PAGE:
• It’s a shame that the sms has become such a tool for spreading hatred and violence. It happened here in Australia during the Cronulla riots and happened in Kenya during the election violence.

    That’s pretty much why I support intiatives like Ushahidi in Kenya where sms is used to prevent violence and spread peace and a feeling of community and togetherness.

    We have to be as militant about peace as people are about spreading violence and hate.

  • […] [pt] heard this phrase from a lady from Inhagóia and wrote an interesting analyses following up the incidents in Maputo, Mozambique, last Monday. “The popular revolt was not ultimately against the bread and transport prices, […]

  • […] Más información en Global Voices. […]

  • Mwangi (the Displaced African):

    I don’t think in this case sms “has become such a tool for spreading hatred and violence”. People wanted to protest and were in their right to do so and found a tool to mobilise it other, not to get any ‘chapa’ on that day, to stop the traffic. The police were ARMED and the reports are that 92 people were shot by guns and were in hospital. I mean, who started the violence?

  • Hey Paula,
    I do not doubt the conditions and the circumstances of the people who are protesting. Almost all of them are poor and a large proportion of them have no resources and are fighting against a well funded government machinery.

    That doesn’t change the fact that during this election season SMS has been used as a tool of spreading hate towards other tribes and organizing violent actions through out the country. Fortunately it has also been used as a tool, as you said, to organize protest and strengthen community support and solidarity.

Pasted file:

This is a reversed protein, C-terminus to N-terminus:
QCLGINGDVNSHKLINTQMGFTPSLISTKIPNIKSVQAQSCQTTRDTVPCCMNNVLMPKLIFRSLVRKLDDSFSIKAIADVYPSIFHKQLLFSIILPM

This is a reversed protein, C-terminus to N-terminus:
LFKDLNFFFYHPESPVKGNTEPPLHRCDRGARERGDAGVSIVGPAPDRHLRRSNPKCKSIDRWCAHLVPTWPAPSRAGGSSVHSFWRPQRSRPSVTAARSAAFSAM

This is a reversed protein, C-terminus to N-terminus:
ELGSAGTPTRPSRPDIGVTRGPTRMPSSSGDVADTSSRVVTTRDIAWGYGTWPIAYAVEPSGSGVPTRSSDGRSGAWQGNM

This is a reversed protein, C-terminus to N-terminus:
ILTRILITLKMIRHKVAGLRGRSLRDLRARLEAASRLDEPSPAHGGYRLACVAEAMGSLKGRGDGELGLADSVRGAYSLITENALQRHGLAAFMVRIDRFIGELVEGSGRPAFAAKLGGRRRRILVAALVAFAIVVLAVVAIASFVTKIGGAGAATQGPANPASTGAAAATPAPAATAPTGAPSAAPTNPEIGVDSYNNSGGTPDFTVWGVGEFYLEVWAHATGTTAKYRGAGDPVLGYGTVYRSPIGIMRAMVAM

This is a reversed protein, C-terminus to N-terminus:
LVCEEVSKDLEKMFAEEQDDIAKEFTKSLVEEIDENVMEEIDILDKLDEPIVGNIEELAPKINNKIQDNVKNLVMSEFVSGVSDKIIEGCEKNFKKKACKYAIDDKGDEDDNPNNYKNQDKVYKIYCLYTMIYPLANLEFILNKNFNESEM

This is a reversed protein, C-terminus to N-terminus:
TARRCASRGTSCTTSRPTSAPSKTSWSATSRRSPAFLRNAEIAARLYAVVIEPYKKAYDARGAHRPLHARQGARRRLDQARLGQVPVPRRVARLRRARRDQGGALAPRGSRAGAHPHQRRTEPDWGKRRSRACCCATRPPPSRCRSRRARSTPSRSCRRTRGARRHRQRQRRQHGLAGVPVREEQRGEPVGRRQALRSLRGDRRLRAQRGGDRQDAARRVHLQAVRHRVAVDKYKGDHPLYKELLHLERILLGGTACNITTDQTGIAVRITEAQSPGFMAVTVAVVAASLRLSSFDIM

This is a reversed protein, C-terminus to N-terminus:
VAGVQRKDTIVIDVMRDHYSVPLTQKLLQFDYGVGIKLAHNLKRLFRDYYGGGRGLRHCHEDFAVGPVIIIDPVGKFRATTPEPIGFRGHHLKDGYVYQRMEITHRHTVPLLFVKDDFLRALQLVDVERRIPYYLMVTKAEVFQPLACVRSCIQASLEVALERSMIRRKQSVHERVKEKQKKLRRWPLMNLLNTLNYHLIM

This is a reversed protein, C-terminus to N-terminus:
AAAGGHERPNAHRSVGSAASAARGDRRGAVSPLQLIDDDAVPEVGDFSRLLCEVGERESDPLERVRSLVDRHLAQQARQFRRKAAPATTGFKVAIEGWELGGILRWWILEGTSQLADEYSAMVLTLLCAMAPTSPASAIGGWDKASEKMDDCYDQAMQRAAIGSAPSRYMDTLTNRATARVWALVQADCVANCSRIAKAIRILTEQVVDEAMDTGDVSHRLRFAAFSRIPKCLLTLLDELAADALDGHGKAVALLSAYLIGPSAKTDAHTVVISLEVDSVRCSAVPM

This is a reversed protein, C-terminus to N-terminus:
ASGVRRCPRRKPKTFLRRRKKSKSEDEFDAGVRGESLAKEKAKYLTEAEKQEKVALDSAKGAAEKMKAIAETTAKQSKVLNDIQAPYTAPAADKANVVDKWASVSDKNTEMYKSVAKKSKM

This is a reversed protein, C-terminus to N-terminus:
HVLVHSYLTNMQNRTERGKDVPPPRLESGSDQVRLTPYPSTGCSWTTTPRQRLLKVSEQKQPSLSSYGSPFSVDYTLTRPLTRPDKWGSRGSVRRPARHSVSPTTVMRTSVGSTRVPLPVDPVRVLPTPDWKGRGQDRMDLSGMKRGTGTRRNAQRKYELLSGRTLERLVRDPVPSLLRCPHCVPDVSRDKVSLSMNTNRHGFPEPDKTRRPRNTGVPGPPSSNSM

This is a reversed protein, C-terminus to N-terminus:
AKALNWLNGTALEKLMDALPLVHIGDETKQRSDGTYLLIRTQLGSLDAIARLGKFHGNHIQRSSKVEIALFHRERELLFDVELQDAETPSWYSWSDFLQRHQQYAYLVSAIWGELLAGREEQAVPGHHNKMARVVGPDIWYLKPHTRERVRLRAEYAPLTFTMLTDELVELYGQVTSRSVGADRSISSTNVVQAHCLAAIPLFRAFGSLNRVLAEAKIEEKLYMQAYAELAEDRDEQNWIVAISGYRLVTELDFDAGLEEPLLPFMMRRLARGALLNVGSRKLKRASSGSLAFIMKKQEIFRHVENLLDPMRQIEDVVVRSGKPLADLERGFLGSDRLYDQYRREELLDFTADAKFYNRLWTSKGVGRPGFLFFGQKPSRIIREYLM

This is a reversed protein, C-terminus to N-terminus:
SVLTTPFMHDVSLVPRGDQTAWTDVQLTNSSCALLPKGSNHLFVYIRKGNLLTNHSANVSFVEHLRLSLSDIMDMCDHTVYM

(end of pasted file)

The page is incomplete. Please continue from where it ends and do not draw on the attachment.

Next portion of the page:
• […] [pt] on the protests against transport fares rise last Monday in Maputo, Mozambique: “People has exercised and will continue to exercise their right to […]

  • Ian

    To me there are more new questions than answers. I was trapped inside my office for 7 hours before we could be evacuated. From our windows, some broken from rocks, we saw terrible things and the situatiuon was clearly totally out of control. The first questions that come to mind are 1) What happened to the Mozambican Military during this chaos? They were nowhere to be seen. A systematic deployment of military personal at strategic points would have stabilised the situation in minimal time. 2) What happened to the media? There was no or virtually no coverage on the worlds major news networks including the SABC from South Africa until the riots were quelled. I understand from informed sources that the Mozambican media was muffled and instructed not to go and film in certain areas worst hit but surley the independant world media should have covered it and got the news out